Recently another company has entered the US marketplace to contend with the reknowned brand Botox, manufactured by Allergan. Botox has reigned supreme in the aesthetic procedures market in the States, with few real rivals. Up to now the primary substitute to Botox in the States has been Dysport, although many medical practitioners have avoided employing this medicine for cosmetic procedures thanks to some evidence indicating that the drug has a tendency to have more local side effects.
Merz, a Frankfurt based company, is the maker of Xeomin, a botulinum toxin product. Xeomin has been widely used in Europe and enjoyed by doctors and patients alike. Lately in July 2011, Merz released an announcement that the FDA had approved Xeomin for use in the US and that the product would be available for sale in the spring of 2012. This news is a bonus for aesthetics consumers!
While in the USA Xeomin is a fairly unknown medication it has got many advantages over the more famous injectable Botox. Botox must be either stored in a freezer or refrigerator before reconstitution and is highly sensitive to heat as well as to agitation. For instance, when adding diluent to Botox prior to use, physicians must be extremely careful to insert the solution slowly, since forceful insertion could ruin the toxin and cause it to be ineffective.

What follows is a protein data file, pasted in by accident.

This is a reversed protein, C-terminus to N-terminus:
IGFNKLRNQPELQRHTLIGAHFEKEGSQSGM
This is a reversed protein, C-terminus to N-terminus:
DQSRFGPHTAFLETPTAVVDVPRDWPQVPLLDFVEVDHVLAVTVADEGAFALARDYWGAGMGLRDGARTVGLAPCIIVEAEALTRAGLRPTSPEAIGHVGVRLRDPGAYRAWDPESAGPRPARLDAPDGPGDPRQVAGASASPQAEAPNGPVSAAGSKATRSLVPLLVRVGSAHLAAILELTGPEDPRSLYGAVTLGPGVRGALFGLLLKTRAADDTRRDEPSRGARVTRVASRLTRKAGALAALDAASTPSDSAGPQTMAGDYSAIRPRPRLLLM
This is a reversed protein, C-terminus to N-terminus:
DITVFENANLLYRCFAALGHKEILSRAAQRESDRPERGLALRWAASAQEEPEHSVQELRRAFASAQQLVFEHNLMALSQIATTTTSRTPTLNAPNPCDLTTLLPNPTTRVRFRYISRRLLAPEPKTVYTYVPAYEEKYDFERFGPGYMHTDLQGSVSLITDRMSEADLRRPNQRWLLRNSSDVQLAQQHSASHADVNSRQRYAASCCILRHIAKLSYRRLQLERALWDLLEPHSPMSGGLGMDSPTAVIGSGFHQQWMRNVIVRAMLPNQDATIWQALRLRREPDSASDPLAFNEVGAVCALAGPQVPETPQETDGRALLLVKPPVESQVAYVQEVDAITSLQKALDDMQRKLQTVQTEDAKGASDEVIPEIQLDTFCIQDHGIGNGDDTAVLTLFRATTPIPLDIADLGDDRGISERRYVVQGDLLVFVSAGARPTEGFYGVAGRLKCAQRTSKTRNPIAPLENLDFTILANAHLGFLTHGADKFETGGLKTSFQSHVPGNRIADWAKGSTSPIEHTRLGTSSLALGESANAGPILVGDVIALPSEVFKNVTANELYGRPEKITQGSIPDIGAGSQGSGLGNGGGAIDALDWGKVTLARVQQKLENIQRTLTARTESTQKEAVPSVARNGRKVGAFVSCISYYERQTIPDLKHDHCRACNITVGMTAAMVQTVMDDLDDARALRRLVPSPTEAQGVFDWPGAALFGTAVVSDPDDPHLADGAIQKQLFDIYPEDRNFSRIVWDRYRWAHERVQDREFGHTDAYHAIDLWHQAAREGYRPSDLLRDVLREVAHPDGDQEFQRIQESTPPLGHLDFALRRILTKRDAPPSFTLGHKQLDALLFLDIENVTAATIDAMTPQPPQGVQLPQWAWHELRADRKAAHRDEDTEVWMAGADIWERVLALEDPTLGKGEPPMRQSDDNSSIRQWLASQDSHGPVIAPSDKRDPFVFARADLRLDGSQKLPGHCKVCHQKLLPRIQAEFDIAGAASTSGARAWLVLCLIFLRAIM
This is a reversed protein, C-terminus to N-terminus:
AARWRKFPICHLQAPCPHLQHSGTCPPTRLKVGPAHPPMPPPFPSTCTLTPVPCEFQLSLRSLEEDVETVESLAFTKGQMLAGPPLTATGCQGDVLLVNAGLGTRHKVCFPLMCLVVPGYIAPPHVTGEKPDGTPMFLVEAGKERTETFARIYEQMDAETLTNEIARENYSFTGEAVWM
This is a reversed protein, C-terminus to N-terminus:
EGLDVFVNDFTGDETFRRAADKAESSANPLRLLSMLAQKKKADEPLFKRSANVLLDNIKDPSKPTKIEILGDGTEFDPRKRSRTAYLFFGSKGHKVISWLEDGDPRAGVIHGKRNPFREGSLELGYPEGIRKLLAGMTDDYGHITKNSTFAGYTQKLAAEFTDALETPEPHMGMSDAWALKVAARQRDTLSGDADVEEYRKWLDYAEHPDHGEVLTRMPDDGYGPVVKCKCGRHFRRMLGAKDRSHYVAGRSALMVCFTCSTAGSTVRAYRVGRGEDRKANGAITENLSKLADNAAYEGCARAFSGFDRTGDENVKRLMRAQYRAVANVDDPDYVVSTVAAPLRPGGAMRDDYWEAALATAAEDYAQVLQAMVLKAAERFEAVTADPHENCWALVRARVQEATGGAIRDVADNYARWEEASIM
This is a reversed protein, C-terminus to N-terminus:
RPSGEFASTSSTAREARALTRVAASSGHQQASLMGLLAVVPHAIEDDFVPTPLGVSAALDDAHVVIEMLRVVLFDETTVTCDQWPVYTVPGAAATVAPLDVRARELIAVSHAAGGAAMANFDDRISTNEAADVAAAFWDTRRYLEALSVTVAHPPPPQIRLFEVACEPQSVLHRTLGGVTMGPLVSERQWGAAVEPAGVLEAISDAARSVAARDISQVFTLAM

Xeomin,as opposed to Botox, is a much more resilient medication. A significant edge over Botox is that Xeomin can be kept at 70 degrees and so doesn’t need special storage techniques. In addition Xeomin is a lot less sensitive to agitation. This means that on the part of the clinic less botulinum toxin will be damaged due to poor handling.
In contrast to the other alternative to Botox, Xeomin is far more like Botox in terms of its mechanism of action. Xeomin injections usually remain localized, which means potentially less side effects connected with local spread. Another major advantage is that the units used are the same as the units used by Botox, in constrast to Dysport where the units aren’t matching and can often be a little confusing for doctors.
Additionally, if the US market follows Europe, the introduction of Xeomin will tend to drive the cost of Botox injections downwards. Currently the cost of Botox in America tends to be around $9-12 per unit, while the price in the UK tends to be significantly lower at approximately $7-8 per unit.
Thus the recent introduction of Xeomin into the US market will be a boon for both customers as well as doctors.
Botox Course runs the #1 injection course for medical practitioners to instruct them how to inject Botox and start succesful aesthetic day spas. As well as the Injection Course, physicians can learn skin filler injection methodologies and chemical peeling techniques.